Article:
Americans sat glued to their televisions in horror after Donald Trump picked up the phone and talked to the Turkish authoritarian dictator Recep Erdogan. Then, the Turkish leader invaded Syria’s Kurds. The ferocious Kurdish warriors, women and men, fought alongside Americans to beat down ISIS. They lost 11,000 of their best soldiers but finally had their own country. It got worse.
Earlier, Trump ordered our military to have the Kurds to take down their military resources at the border between Syria and Turkey and tell them that they did not need them any longer. Then, the Syrians swooped in with their tanks and surface-to-surface missiles and committed genocide.
The Syrians despised the Kurds and intended to annihilate them, to wipe them out. Immediately, the president pulled our military out of the region, only to redirect them to protect Syria’s old fields and 3,000 more to protect the Saudis.
Diplomat William Roebuck released an unclassified\ memo condemning Donald Trump over his horrendous Syria-Kurd-Russian fiasco. He wrote 3,200 words, laying it all out.
‘It’s a tough call, and the answer is probably not. But we won’t know because we didn’t try. [It] is a catastrophic sideshow and it is to a significant degree of our making.’
The 27-year diplomat and former U.S. ambassador to Bahrain has been working in northern Syria with the Syrian Kurdish and Arab military and civil officials. He sent his memo to about four dozen State Department, White House, and Pentagon officials directly involved in Syria.
State Department spokesperson Morgan Ortagus would not comment on the memo:
‘That said, we have made clear that we strongly disagreed with President Erdogan’s decision to enter Syria and that we did everything short of a military confrontation to prevent it,’
‘No one can deny that the situation in Syria is very complicated and there are no easy solutions and no easy choices. There will always be a variety of opinions on how this complex situation should be managed. This administration’s job is to do what is best for U.S. national security and the American people. That is what we have done in Syria and what we will continue to do.’
Erdogan used vicious Arab fighters to take oot the Kurds. Human rights groups condemned the Arabs’ atrocities against Kurds. Roebuck wrote:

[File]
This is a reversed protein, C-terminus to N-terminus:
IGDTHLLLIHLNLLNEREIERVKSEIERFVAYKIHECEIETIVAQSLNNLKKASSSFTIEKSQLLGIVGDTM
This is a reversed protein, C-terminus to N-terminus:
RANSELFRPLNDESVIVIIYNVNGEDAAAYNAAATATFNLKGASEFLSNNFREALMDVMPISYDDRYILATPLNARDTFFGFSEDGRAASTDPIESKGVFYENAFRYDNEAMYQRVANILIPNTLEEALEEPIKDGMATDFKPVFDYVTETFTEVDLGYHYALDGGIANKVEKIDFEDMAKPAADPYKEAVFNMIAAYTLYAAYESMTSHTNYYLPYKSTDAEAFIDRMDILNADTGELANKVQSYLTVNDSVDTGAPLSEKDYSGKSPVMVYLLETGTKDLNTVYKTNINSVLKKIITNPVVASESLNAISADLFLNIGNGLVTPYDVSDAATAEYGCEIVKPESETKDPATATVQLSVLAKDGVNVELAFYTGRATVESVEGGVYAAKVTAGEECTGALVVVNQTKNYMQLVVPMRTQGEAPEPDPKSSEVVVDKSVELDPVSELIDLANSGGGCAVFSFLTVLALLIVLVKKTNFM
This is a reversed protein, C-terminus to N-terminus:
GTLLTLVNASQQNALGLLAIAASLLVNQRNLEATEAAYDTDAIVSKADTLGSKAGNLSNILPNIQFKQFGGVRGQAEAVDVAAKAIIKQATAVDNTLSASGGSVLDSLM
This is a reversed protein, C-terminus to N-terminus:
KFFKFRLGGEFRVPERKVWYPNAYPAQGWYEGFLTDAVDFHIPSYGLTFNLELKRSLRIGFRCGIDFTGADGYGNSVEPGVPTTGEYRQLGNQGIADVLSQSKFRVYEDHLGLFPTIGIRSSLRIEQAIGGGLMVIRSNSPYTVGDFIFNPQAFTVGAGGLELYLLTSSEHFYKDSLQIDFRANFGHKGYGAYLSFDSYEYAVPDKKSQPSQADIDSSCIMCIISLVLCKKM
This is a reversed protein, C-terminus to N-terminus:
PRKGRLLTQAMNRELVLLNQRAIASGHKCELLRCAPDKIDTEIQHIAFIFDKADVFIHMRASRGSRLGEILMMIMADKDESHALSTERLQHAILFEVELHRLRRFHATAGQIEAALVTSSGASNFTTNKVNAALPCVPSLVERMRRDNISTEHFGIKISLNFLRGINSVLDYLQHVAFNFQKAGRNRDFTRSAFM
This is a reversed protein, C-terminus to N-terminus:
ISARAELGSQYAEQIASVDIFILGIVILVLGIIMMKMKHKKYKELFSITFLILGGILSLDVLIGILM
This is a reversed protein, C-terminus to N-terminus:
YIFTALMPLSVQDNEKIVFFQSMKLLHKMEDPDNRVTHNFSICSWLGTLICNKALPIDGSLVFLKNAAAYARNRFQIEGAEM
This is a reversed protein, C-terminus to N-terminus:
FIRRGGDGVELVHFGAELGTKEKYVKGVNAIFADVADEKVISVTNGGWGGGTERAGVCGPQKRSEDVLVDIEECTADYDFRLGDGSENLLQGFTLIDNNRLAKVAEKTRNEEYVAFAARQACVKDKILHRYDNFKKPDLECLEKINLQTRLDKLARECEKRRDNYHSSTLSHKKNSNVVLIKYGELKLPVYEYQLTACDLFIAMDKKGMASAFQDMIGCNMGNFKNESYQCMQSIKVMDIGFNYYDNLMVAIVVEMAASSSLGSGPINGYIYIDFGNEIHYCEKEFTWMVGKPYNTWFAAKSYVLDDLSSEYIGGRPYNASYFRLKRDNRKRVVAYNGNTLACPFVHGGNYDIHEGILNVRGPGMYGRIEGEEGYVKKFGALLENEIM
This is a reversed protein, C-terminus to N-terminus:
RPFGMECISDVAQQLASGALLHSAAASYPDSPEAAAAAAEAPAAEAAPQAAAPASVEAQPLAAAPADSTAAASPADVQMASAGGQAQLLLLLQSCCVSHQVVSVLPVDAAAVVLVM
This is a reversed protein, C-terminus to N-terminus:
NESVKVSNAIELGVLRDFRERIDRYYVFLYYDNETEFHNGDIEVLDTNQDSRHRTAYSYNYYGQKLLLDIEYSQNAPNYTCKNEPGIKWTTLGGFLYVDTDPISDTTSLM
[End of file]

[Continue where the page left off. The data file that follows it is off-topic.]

‘Turkey’s military operation in northern Syria, spearheaded by armed Islamist groups on its payroll, represents an intentioned-laced effort at ethnic cleansing. [The atrocitie] can only be described as war crimes and ethnic cleansing.’
‘One day when the diplomatic history is written. people will wonder what happened here and why officials didn’t do more to stop it or at least speak out more forcefully to blame Turkey for its behavior: an unprovoked military operation that has killed some 200 civilians, left well over 100,000 people (and counting) newly displaced and homeless because of its military operation.’
As all the atrocities were being committed, Russia’s President Vladimir Putin rolled in, as if on cue. There was no upside for the U.S. We set up and abandoned America’s best allies in the region. We lost credibility around the world. The Russians took over our military bases. The Kurds were manning the prisons for the worst ISIS prisoners, and at least 100 escaped. They have their hatred of the U.S. and their passports.
Who benefitted? The Syrians and the Russians. Who suffered the most, the Kurds undoubtedly. Roebuck continued:
‘To protect our interests, we need to speak out more forcefully, publicly and privately, to reduce the blame placed on the U.S. and to highlight the Turkish responsibilities for civilian well-being.’
‘[Right now] we have a chance to minimize the damage for us and hopefully correct some of the impact of Turkey’s current policies, as we seek to implement the president’s guidance for our presence in northeastern Syria.’
Then, Roebuck added:
‘The decision to stay is a good one, even if the ‘protection of the oil’ rationale plays into toxic Middle Eastern conspiracy theories that will need to be lanced with careful, sustained messaging reinforcing the truism that Syria’s oil is Syria’s and for the benefit of the Syrian people.’
Roebuck suggested some ideas about how to improve the situation. He recommended keeping communications open with Turkey. Tell its leader Turkey will have to pay for the military operation. He wrote that the U.S. should use the little time we have left to help stabilize the Kurds population.
The Syrian Democratic Forces were back helping secure the Kurds’ oil fields and that income. Roebuck said:
‘President Trump has been clear and consistent about wanting to get our forces out of Syria. The residual presence to protect the oil and fight ISIS buys us some time.’
He ended with:
‘Our diplomacy will also need to recognize we — with our local partners — have lost significant leverage and inherited a shrunken, less stable platform to support both our CT efforts and the mission of finding a comprehensive political solution for Syria. But the United States will pay a price.’
Featured image is a screenshot via YouTube.
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